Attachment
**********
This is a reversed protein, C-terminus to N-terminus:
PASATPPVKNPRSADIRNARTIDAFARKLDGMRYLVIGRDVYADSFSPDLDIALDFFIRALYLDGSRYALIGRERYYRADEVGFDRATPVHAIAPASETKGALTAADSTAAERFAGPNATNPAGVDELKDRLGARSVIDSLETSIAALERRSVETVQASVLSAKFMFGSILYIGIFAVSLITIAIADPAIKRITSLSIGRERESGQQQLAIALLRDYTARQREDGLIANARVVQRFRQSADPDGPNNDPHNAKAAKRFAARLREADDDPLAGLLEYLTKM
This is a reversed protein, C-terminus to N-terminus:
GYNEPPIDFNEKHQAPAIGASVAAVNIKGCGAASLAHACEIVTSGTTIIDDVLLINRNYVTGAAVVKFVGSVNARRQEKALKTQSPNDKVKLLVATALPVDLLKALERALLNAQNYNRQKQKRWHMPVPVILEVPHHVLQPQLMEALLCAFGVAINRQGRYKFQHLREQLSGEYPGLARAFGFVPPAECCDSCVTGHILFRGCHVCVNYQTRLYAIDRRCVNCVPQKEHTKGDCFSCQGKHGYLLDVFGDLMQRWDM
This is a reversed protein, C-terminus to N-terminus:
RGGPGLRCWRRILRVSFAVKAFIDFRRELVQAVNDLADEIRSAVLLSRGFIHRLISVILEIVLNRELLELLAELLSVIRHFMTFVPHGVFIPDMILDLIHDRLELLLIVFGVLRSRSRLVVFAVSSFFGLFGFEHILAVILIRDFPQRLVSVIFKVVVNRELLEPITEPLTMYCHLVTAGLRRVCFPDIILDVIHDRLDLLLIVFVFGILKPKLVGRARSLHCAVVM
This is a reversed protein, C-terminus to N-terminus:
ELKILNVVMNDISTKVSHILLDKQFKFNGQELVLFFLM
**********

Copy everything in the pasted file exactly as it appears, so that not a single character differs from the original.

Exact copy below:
This is a reversed protein, C-terminus to N-terminus:
PASATPPVKNPRSADIRNARTIDAFARKLDGMRYLVIGRDVYADSFSPDLDIALDFFIRALYLDGSRYALIGRERYYRADEVGFDRATPVHAIAPASETKGALTAADSTAAERFAGPNATNPAGVDELKDRLGARSVIDSLETSIAALERRSVETVQASVLSAKFMFGSILYIGIFAVSLITIAIADPAIKRITSLSIGRERESGQQQLAIALLRDYTARQREDGLIANARVVQRFRQSADPDGPNNDPHNAKAAKRFAARLREADDDPLAGLLEYLTKM
This is a reversed protein, C-terminus to N-terminus:
GYNEPPIDFNEKHQAPAIGASVAAVNIKGCGAASLAHACEIVTSGTTIIDDVLLINRNYVTGAAVVKFVGSVNARRQEKALKTQSPNDKVKLLVATALPVDLLKALERALLNAQNYNRQKQKRWHMPVPVILEVPHHVLQPQLMEALLCAFGVAINRQGRYKFQHLREQLSGEYPGLARAFGFVPPAECCDSCVTGHILFRGCHVCVNYQTRLYAIDRRCVNCVPQKEHTKGDCFSCQGKHGYLLDVFGDLMQRWDM
This is a reversed protein, C-terminus to N-terminus:
RGGPGLRCWRRILRVSFAVKAFIDFRRELVQAVNDLADEIRSAVLLSRGFIHRLISVILEIVLNRELLELLAELLSVIRHFMTFVPHGVFIPDMILDLIHDRLELLLIVFGVLRSRSRLVVFAVSSFFGLFGFEHILAVILIRDFPQRLVSVIFKVVVNRELLEPITEPLTMYCHLVTAGLRRVCFPDIILDVIHDRLDLLLIVFVFGILKPKLVGRARSLHCAVVM
This is a reversed protein, C-terminus to N-terminus:
ELKILNVVMNDISTKVSHILLDKQFKFNGQELVLFFLM